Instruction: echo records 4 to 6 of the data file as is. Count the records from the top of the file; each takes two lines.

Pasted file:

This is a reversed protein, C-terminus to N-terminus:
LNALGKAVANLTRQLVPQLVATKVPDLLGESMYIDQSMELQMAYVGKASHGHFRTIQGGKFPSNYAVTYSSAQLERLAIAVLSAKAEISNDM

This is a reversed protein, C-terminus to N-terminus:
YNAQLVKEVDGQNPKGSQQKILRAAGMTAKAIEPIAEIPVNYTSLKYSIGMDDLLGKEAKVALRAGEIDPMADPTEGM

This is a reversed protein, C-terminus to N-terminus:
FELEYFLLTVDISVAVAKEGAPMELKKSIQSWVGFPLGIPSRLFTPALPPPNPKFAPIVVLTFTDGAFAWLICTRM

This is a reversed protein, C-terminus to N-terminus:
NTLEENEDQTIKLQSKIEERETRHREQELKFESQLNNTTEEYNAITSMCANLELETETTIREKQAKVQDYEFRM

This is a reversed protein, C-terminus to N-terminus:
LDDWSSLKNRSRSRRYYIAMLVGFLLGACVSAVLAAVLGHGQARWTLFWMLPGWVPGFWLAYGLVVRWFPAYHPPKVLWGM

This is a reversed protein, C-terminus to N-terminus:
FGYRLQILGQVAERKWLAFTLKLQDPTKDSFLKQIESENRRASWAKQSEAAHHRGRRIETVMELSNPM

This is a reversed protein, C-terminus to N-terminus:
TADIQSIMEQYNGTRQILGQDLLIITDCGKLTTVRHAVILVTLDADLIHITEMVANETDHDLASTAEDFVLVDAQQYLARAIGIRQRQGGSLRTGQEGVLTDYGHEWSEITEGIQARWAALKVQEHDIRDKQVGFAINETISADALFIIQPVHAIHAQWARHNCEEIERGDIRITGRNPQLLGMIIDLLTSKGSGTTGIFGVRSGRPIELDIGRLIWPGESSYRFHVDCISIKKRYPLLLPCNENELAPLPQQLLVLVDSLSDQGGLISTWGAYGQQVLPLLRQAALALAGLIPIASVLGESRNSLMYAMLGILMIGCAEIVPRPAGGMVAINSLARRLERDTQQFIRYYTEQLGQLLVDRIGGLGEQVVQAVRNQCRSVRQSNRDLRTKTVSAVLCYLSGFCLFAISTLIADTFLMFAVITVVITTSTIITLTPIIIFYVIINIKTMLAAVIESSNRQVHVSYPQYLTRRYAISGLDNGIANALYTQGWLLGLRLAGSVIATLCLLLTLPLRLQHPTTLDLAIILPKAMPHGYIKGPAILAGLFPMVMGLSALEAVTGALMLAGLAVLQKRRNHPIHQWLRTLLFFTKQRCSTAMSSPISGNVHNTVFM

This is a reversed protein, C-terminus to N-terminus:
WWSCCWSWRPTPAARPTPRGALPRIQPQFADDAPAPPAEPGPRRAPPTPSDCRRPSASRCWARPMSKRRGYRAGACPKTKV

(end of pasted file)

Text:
This is a reversed protein, C-terminus to N-terminus:
NTLEENEDQTIKLQSKIEERETRHREQELKFESQLNNTTEEYNAITSMCANLELETETTIREKQAKVQDYEFRM

This is a reversed protein, C-terminus to N-terminus:
LDDWSSLKNRSRSRRYYIAMLVGFLLGACVSAVLAAVLGHGQARWTLFWMLPGWVPGFWLAYGLVVRWFPAYHPPKVLWGM

This is a reversed protein, C-terminus to N-terminus:
FGYRLQILGQVAERKWLAFTLKLQDPTKDSFLKQIESENRRASWAKQSEAAHHRGRRIETVMELSNPM